Sue Schade:                  12:18                I, yeah, we’ve also talked about the Q do individual coach. I do individual coaching now and I will continue to, yeah. Men and women. Yeah. Yup. So I gotta I gotta get my final pitch in. You didn’t ask me, how’d you find out more?

Bill Russell:                   12:32                How do you find are more Sue?

Sue Schade:                  12:35                Go to our website, so it’s Starbridge advisors.com and it’ll show up right on the, on the homepage there, this new and this new service called see change. Just scroll down from there to see the courses, the timing, the fees, et cetera.

Bill Russell:                   12:48                Oh so you already have all this stuff on the website

Sue Schade:                  12:48                Oh yeah. I launched it last week in time for himss. It’s all on the website. Yeah, and I promoted on social media and I’m really now trying to emphasize because there’s so much interest, um, we want people to register for the first courses, which start in March. So I need to get you to go to the website to check the schedule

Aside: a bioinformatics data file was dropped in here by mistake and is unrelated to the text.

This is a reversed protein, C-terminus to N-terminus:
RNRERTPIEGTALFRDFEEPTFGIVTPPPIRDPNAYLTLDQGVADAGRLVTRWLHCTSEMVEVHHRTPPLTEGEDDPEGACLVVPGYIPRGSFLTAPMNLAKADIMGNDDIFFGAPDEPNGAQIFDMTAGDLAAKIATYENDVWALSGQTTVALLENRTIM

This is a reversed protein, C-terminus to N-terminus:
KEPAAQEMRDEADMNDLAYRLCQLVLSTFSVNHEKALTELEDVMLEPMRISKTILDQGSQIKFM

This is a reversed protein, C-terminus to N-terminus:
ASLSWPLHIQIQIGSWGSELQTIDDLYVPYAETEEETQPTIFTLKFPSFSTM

Bill Russell:                   13:05                That’s like right around the corner. Yeah. Okay. Thank you. All right. Always a pleasure.

Bill Russell:                   13:11                I hope you enjoyed this conversation. This shows a production of this week in health it for more great content you can check out our website @www.thisweekinhealthit.com or the youtube channel at thisweekinhealthit.com/video. Thanks for listening. That’s all for now.